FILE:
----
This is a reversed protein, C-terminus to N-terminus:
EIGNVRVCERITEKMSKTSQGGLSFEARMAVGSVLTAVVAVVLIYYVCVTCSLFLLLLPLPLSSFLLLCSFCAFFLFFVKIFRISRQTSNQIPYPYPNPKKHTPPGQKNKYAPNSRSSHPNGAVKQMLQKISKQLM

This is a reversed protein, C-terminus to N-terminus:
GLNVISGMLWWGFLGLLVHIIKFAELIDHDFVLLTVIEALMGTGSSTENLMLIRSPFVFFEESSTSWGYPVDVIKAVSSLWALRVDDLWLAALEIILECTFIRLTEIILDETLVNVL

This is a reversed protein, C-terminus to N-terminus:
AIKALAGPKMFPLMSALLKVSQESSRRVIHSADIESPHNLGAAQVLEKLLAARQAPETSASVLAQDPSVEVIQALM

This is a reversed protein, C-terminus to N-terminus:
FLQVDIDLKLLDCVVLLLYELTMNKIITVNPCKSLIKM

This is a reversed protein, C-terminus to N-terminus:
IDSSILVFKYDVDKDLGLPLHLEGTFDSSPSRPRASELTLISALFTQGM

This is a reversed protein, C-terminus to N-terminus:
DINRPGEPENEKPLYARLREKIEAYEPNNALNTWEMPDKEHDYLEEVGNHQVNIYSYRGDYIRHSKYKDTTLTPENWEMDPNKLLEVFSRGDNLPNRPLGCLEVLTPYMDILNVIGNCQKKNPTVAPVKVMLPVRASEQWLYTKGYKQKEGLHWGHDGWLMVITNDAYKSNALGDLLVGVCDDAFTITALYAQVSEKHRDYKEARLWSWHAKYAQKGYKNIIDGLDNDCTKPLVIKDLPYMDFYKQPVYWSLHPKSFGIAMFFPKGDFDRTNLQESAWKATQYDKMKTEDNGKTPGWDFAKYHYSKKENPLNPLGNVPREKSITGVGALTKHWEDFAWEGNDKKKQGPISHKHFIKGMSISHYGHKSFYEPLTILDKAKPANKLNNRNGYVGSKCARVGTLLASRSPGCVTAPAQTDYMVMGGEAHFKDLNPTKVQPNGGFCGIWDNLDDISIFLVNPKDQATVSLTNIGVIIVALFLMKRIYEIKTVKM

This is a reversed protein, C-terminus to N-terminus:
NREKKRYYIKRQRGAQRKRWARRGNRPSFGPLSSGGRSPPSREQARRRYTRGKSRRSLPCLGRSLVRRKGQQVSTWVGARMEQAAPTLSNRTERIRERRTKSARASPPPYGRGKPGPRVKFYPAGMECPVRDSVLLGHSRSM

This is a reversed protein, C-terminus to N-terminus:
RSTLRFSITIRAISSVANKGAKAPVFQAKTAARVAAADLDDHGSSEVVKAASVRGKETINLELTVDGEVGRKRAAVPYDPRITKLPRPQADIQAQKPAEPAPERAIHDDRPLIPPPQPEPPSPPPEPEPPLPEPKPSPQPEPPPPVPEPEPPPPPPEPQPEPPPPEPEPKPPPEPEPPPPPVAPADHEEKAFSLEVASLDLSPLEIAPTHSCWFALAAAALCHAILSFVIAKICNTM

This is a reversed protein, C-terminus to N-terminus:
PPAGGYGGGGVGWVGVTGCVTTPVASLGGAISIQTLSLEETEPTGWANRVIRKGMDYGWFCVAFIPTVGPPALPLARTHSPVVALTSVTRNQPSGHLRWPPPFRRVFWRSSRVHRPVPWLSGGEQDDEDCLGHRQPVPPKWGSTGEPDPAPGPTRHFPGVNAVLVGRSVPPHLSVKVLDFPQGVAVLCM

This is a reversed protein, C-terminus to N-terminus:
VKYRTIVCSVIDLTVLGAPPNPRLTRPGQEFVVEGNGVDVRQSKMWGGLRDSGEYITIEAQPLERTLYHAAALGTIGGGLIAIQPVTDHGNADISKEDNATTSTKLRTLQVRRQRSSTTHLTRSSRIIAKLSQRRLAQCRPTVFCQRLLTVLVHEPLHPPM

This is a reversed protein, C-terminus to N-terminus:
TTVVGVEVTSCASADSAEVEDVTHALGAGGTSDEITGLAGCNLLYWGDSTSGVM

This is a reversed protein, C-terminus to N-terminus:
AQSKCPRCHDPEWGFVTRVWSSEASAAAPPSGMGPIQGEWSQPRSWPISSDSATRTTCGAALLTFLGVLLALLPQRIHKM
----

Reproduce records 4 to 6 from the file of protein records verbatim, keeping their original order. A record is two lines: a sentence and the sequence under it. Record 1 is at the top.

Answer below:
This is a reversed protein, C-terminus to N-terminus:
FLQVDIDLKLLDCVVLLLYELTMNKIITVNPCKSLIKM

This is a reversed protein, C-terminus to N-terminus:
IDSSILVFKYDVDKDLGLPLHLEGTFDSSPSRPRASELTLISALFTQGM

This is a reversed protein, C-terminus to N-terminus:
DINRPGEPENEKPLYARLREKIEAYEPNNALNTWEMPDKEHDYLEEVGNHQVNIYSYRGDYIRHSKYKDTTLTPENWEMDPNKLLEVFSRGDNLPNRPLGCLEVLTPYMDILNVIGNCQKKNPTVAPVKVMLPVRASEQWLYTKGYKQKEGLHWGHDGWLMVITNDAYKSNALGDLLVGVCDDAFTITALYAQVSEKHRDYKEARLWSWHAKYAQKGYKNIIDGLDNDCTKPLVIKDLPYMDFYKQPVYWSLHPKSFGIAMFFPKGDFDRTNLQESAWKATQYDKMKTEDNGKTPGWDFAKYHYSKKENPLNPLGNVPREKSITGVGALTKHWEDFAWEGNDKKKQGPISHKHFIKGMSISHYGHKSFYEPLTILDKAKPANKLNNRNGYVGSKCARVGTLLASRSPGCVTAPAQTDYMVMGGEAHFKDLNPTKVQPNGGFCGIWDNLDDISIFLVNPKDQATVSLTNIGVIIVALFLMKRIYEIKTVKM